Friday, April 6, 2012

Thanksgiving Cruise

  I went to sea the days preceding Thanksgiving of last year. While I wouldn't be able to comment on the cruise now (it's been too long, sorry about that), I do have an informal cruise report I provided my adviser immediately following the cruise. Please note, I've edited the specific instruments to be intentionally vague.
Cruise Dates: 20-Nov-2012 to 24-Nov-2012
Cruise Goal: Mooring maintenance, instrument recovery
After a rainy departure, we awoke Monday to clear skies and a warning from the Navy. We were told on the radio that they were conducting bombing operations near Santa Barbara Island, and gave us an area to avoid. The captain of course obliged, adding a few hours to the 60+ hours of steaming we had over the entire cruise.
Monday afternoon brought us to the site of the rogue instrument, which Christian immediately unhooked. It came up less than 200m from the boat, and was spotted instantly. After a successful recovery, Mark got really excited about some small things growing on it.
More steaming as the sun went down, meeting us at sunrise Tuesday morning at CCE1. Christian and I hopped in the small boat and onto the buoy, swapped out the battery, and returned with minimal trouble. As Mark did his tow experiments, we got word that the system had returned data.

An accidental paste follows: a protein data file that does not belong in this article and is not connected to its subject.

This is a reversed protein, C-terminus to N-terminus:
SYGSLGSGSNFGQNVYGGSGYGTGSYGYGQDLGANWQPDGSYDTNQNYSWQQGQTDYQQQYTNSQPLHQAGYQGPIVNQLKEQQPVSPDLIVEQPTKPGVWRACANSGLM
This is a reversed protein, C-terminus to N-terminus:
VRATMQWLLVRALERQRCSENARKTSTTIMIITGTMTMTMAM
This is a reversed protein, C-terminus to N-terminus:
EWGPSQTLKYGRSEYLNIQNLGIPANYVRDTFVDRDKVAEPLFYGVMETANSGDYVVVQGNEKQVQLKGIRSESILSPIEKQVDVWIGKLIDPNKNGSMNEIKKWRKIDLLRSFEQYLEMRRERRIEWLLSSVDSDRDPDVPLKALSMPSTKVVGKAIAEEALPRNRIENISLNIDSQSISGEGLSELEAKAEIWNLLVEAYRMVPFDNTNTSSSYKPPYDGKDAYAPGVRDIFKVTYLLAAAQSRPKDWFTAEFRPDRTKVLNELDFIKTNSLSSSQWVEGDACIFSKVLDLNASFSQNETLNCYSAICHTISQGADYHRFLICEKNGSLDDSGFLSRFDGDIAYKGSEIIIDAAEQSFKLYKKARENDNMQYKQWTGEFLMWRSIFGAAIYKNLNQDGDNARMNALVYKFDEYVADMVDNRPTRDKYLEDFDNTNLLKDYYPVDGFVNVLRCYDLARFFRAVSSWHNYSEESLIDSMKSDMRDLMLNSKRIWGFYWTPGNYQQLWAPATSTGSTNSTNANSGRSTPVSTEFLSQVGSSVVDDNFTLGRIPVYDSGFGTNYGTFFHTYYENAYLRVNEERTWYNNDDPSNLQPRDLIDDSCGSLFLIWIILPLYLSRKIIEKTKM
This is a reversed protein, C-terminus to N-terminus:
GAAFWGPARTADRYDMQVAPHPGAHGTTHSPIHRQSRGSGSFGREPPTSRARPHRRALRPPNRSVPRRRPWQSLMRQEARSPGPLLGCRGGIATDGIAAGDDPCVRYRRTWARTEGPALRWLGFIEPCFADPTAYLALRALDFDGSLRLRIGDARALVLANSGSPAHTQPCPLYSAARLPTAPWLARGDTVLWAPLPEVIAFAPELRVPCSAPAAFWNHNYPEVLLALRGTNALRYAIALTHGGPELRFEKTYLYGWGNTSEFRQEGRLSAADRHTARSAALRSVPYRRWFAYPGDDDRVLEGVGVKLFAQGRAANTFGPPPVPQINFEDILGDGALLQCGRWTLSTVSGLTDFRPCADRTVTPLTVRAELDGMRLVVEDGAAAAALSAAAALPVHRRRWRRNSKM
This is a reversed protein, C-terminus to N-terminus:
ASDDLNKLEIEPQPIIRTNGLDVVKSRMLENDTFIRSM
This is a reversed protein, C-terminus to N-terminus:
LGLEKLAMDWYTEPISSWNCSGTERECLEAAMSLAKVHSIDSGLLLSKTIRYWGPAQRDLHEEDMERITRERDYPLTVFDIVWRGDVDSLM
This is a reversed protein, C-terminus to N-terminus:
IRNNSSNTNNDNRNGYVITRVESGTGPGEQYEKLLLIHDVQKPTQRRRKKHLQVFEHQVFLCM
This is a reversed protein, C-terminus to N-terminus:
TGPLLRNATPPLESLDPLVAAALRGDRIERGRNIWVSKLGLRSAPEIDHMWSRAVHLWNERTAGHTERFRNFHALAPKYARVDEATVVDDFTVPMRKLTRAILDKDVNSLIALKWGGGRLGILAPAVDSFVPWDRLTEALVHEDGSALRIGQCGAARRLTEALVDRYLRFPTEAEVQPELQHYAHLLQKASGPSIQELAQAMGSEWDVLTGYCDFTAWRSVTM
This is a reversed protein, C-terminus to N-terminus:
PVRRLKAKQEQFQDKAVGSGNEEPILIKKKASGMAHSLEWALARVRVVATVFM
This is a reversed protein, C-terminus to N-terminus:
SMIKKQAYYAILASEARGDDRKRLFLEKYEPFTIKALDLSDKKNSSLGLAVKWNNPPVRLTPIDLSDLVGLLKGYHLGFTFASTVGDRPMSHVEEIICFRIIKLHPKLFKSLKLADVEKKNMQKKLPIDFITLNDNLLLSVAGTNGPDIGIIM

Small Boat Launch
Open-ocean Mooring 
On a personal note, I have only been seasick twice in my life, the second time being on that mooring as it bounced up and down. Resistance was impossible, as the horizon was visible only through a grate that moved with me.
Returning to Ship
Mark's tow experiments involved an instrument conducting profiles while the ship was underway. The instrument measured standard temp/salinity, and also had an interesting method to measure zooplankton as they passed.
We arrived at CCE2 well before the sun rose Wednesday morning, giving Mark's group the opportunity to run their zooplankton profiles before it was safe to drop the small boat in the water. When we finally made it to the buoy, we grabbed the system. It was neat to listen as the surface instrument collected its measurement for 0700. Back in the large boat, Mark again got excited about some biology, before his team helped us clean and swap the instrument.
Near-shore mooring
The small boat went back in the water, and the buoy went back together. We also had some pictures taken of us from the New Horizon as they brought themselves close. The way home saw us threading through the channel islands two hours ahead of schedule. This gave Mark more time with his zooplankton profiles on the way home.
Santa Rosa Island
Santa Cruz Island
After passing the GEOCE mooring late at night, we arrived back in San Diego at 0730, Thanksgiving Morning. 
I didn't have time to make it home, so I went to potluck out in North Park at a fellow Grad Student's place; I ate more food than was comfortable.